Meghan obtained her Masters in Genetic Counseling from Boston University and assumed the role of Research Coordinator of The Manton Center for Orphan Disease Research. Meghan's thesis work entitled "How Do Personal Relationships with Other Individuals with Treacher Collins Syndrome Affect a Patient's Self-esteem?" examined the impact that patient networking has on the overall quality of life for an individual. Treacher Collins syndrome is a rare craniofacial disorder affecting approximately 1 in every 30,000 individuals, and therefore many individuals with Treacher Collins syndrome may never meet another person with the same diagnosis. This work emphasized Meghan's personal interest of patient advocacy as a means to provide well-rounded and complete care for patients.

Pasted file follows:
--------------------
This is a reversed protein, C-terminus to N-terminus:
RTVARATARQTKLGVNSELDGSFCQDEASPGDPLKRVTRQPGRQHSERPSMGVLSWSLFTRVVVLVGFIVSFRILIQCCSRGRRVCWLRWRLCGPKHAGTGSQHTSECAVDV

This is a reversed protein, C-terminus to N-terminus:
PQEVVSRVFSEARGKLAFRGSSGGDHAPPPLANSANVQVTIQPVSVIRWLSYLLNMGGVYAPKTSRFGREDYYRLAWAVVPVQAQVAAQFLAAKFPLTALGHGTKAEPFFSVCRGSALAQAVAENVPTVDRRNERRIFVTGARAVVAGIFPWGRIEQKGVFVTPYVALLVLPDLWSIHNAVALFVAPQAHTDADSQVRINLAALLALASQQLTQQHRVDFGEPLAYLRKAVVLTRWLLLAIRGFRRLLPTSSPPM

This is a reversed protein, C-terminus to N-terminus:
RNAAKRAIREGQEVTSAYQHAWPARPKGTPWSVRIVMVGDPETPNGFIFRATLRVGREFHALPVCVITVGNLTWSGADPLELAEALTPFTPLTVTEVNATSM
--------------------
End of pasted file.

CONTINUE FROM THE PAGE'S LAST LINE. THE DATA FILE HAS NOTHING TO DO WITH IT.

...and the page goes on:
During her graduate studies, Meghan worked on several research projects in the Program in Genomics at Boston Children's Hospital as a student intern. At this time she was made aware of the continuing need for genetic counselors as patient liaisons in the research world. Her work at The Manton Center connects her passion for patient advocacy with the underserved and understudied population of individuals and families affected by orphan diseases. Meghan serves as the contact point between The Manton Center and patients and referring physicians. She coordinates recruitment and helps with the needs of the patient to provide the best well-rounded care possible.
You can contact Meghan with questions or comments about The Manton Center at firstname.lastname@example.org